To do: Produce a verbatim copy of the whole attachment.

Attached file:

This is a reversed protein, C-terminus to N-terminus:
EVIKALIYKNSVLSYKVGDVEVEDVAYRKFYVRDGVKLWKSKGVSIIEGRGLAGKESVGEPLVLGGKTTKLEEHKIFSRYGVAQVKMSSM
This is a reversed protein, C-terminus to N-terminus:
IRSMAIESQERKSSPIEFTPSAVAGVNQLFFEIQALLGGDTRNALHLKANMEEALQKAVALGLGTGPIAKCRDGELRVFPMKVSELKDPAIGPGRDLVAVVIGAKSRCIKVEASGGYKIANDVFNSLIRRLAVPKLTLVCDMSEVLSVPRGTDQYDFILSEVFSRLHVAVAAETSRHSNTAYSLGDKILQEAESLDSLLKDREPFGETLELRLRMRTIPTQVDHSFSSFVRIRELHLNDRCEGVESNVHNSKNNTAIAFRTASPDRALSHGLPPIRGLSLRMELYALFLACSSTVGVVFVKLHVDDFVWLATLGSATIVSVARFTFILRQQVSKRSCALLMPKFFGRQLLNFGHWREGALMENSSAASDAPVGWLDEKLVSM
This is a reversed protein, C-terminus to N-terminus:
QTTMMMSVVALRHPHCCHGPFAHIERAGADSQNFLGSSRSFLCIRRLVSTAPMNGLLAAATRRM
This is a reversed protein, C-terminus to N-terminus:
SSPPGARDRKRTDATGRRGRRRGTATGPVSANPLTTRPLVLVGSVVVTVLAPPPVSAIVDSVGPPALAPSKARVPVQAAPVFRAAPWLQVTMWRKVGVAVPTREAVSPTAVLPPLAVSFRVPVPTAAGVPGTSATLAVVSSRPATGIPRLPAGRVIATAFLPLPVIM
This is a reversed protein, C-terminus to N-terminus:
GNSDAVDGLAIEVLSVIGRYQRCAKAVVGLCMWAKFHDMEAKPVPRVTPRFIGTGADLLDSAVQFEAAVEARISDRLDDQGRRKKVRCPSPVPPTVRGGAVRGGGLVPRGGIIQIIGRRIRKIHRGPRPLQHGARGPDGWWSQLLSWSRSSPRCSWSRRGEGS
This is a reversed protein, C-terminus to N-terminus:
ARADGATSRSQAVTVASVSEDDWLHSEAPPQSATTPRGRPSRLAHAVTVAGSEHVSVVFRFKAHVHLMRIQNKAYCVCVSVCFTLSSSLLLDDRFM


This is a reversed protein, C-terminus to N-terminus:
EVIKALIYKNSVLSYKVGDVEVEDVAYRKFYVRDGVKLWKSKGVSIIEGRGLAGKESVGEPLVLGGKTTKLEEHKIFSRYGVAQVKMSSM
This is a reversed protein, C-terminus to N-terminus:
IRSMAIESQERKSSPIEFTPSAVAGVNQLFFEIQALLGGDTRNALHLKANMEEALQKAVALGLGTGPIAKCRDGELRVFPMKVSELKDPAIGPGRDLVAVVIGAKSRCIKVEASGGYKIANDVFNSLIRRLAVPKLTLVCDMSEVLSVPRGTDQYDFILSEVFSRLHVAVAAETSRHSNTAYSLGDKILQEAESLDSLLKDREPFGETLELRLRMRTIPTQVDHSFSSFVRIRELHLNDRCEGVESNVHNSKNNTAIAFRTASPDRALSHGLPPIRGLSLRMELYALFLACSSTVGVVFVKLHVDDFVWLATLGSATIVSVARFTFILRQQVSKRSCALLMPKFFGRQLLNFGHWREGALMENSSAASDAPVGWLDEKLVSM
This is a reversed protein, C-terminus to N-terminus:
QTTMMMSVVALRHPHCCHGPFAHIERAGADSQNFLGSSRSFLCIRRLVSTAPMNGLLAAATRRM
This is a reversed protein, C-terminus to N-terminus:
SSPPGARDRKRTDATGRRGRRRGTATGPVSANPLTTRPLVLVGSVVVTVLAPPPVSAIVDSVGPPALAPSKARVPVQAAPVFRAAPWLQVTMWRKVGVAVPTREAVSPTAVLPPLAVSFRVPVPTAAGVPGTSATLAVVSSRPATGIPRLPAGRVIATAFLPLPVIM
This is a reversed protein, C-terminus to N-terminus:
GNSDAVDGLAIEVLSVIGRYQRCAKAVVGLCMWAKFHDMEAKPVPRVTPRFIGTGADLLDSAVQFEAAVEARISDRLDDQGRRKKVRCPSPVPPTVRGGAVRGGGLVPRGGIIQIIGRRIRKIHRGPRPLQHGARGPDGWWSQLLSWSRSSPRCSWSRRGEGS
This is a reversed protein, C-terminus to N-terminus:
ARADGATSRSQAVTVASVSEDDWLHSEAPPQSATTPRGRPSRLAHAVTVAGSEHVSVVFRFKAHVHLMRIQNKAYCVCVSVCFTLSSSLLLDDRFM